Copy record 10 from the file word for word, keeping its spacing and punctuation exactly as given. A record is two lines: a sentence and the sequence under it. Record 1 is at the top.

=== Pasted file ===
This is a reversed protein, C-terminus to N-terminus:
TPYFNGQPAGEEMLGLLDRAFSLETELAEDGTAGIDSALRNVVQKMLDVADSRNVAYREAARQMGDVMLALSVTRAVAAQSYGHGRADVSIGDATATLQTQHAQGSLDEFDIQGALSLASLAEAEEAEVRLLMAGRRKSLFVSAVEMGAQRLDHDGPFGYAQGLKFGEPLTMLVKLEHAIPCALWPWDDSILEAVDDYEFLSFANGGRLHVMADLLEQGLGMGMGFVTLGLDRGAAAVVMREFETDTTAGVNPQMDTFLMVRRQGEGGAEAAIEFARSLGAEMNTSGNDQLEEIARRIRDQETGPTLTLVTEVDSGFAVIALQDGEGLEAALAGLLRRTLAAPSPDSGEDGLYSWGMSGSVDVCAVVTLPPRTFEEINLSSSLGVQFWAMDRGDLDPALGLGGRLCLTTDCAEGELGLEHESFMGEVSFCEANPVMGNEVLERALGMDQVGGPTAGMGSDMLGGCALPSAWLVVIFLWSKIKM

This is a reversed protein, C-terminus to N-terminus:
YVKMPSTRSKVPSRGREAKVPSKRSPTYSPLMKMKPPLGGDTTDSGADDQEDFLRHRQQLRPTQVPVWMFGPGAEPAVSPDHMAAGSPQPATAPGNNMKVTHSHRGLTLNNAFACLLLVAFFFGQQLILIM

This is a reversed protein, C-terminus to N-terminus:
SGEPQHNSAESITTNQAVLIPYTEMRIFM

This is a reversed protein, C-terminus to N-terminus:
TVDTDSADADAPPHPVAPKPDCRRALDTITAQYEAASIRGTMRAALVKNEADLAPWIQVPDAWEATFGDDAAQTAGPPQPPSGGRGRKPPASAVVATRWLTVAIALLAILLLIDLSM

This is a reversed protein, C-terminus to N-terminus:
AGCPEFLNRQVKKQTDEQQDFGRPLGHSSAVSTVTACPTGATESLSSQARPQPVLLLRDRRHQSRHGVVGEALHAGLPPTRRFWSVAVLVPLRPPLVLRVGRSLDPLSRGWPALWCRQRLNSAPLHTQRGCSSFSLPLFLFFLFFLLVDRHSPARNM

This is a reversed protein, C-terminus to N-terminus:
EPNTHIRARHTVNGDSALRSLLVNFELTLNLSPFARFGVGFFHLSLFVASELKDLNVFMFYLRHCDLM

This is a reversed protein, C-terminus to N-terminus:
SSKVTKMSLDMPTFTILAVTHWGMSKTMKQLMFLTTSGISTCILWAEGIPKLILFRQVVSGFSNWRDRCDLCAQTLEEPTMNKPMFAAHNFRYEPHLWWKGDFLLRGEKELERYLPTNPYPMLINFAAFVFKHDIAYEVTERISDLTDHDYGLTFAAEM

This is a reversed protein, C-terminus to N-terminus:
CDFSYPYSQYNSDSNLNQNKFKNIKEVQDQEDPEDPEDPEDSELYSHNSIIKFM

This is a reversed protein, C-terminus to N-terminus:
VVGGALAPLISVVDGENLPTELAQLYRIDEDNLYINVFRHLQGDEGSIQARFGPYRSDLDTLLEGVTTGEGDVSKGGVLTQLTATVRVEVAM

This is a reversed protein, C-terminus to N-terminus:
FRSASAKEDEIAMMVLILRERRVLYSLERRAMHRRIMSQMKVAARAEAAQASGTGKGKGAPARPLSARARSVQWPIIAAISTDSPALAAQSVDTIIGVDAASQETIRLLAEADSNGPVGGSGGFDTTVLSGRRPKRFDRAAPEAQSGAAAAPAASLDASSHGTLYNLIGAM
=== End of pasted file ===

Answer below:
This is a reversed protein, C-terminus to N-terminus:
FRSASAKEDEIAMMVLILRERRVLYSLERRAMHRRIMSQMKVAARAEAAQASGTGKGKGAPARPLSARARSVQWPIIAAISTDSPALAAQSVDTIIGVDAASQETIRLLAEADSNGPVGGSGGFDTTVLSGRRPKRFDRAAPEAQSGAAAAPAASLDASSHGTLYNLIGAM